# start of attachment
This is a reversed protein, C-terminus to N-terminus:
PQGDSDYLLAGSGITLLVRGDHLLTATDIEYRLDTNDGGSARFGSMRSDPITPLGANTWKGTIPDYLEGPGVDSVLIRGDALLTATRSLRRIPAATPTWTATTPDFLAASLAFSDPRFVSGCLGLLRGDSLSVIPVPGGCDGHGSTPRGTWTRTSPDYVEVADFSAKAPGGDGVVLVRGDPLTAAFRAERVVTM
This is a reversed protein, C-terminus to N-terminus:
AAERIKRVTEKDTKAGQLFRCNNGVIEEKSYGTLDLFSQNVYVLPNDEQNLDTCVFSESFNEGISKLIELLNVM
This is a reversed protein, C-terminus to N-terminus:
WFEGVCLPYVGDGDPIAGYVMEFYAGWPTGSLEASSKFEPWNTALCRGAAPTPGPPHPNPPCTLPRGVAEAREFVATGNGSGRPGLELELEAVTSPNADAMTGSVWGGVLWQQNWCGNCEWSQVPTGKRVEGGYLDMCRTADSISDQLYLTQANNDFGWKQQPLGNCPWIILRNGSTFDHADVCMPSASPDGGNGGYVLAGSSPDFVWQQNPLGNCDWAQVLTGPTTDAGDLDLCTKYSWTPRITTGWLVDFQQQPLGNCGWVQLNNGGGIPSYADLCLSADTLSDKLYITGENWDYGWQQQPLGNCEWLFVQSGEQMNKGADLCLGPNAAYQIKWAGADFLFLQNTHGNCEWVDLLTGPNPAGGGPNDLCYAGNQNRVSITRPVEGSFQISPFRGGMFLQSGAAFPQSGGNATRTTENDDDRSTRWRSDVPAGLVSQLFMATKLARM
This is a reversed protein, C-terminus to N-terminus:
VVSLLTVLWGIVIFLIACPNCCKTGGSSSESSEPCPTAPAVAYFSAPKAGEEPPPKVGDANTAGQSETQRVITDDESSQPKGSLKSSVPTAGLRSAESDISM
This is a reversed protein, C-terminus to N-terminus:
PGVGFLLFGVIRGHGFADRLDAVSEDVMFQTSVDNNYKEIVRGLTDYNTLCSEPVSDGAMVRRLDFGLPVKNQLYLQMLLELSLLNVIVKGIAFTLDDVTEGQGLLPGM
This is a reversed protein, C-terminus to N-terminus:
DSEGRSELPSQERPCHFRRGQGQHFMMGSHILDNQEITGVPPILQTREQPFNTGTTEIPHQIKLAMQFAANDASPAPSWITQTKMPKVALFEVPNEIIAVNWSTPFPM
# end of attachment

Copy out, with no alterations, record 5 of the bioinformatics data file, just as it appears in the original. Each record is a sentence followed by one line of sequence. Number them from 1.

This is a reversed protein, C-terminus to N-terminus:
PGVGFLLFGVIRGHGFADRLDAVSEDVMFQTSVDNNYKEIVRGLTDYNTLCSEPVSDGAMVRRLDFGLPVKNQLYLQMLLELSLLNVIVKGIAFTLDDVTEGQGLLPGM